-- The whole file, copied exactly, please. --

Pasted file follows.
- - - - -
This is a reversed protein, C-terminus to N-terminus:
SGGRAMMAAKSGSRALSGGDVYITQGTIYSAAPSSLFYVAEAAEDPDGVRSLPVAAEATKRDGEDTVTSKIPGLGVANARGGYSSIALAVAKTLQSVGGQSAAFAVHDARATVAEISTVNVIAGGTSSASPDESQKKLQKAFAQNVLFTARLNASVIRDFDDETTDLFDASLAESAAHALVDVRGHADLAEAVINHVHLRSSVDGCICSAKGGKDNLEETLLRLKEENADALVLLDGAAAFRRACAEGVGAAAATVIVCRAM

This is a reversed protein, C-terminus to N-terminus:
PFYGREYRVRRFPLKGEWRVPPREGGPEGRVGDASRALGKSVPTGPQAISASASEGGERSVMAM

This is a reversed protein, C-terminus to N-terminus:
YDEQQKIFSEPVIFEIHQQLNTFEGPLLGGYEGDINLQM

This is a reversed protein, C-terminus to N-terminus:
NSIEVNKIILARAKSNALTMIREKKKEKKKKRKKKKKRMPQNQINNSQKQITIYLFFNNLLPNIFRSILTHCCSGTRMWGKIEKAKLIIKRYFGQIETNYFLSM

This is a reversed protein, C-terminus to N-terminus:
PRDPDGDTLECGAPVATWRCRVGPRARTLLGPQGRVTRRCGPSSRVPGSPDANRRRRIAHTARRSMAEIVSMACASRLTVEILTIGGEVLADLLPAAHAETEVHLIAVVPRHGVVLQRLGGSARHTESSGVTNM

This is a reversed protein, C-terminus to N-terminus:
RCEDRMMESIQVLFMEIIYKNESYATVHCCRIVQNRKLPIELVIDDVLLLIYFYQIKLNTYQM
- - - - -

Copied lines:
This is a reversed protein, C-terminus to N-terminus:
SGGRAMMAAKSGSRALSGGDVYITQGTIYSAAPSSLFYVAEAAEDPDGVRSLPVAAEATKRDGEDTVTSKIPGLGVANARGGYSSIALAVAKTLQSVGGQSAAFAVHDARATVAEISTVNVIAGGTSSASPDESQKKLQKAFAQNVLFTARLNASVIRDFDDETTDLFDASLAESAAHALVDVRGHADLAEAVINHVHLRSSVDGCICSAKGGKDNLEETLLRLKEENADALVLLDGAAAFRRACAEGVGAAAATVIVCRAM

This is a reversed protein, C-terminus to N-terminus:
PFYGREYRVRRFPLKGEWRVPPREGGPEGRVGDASRALGKSVPTGPQAISASASEGGERSVMAM

This is a reversed protein, C-terminus to N-terminus:
YDEQQKIFSEPVIFEIHQQLNTFEGPLLGGYEGDINLQM

This is a reversed protein, C-terminus to N-terminus:
NSIEVNKIILARAKSNALTMIREKKKEKKKKRKKKKKRMPQNQINNSQKQITIYLFFNNLLPNIFRSILTHCCSGTRMWGKIEKAKLIIKRYFGQIETNYFLSM

This is a reversed protein, C-terminus to N-terminus:
PRDPDGDTLECGAPVATWRCRVGPRARTLLGPQGRVTRRCGPSSRVPGSPDANRRRRIAHTARRSMAEIVSMACASRLTVEILTIGGEVLADLLPAAHAETEVHLIAVVPRHGVVLQRLGGSARHTESSGVTNM

This is a reversed protein, C-terminus to N-terminus:
RCEDRMMESIQVLFMEIIYKNESYATVHCCRIVQNRKLPIELVIDDVLLLIYFYQIKLNTYQM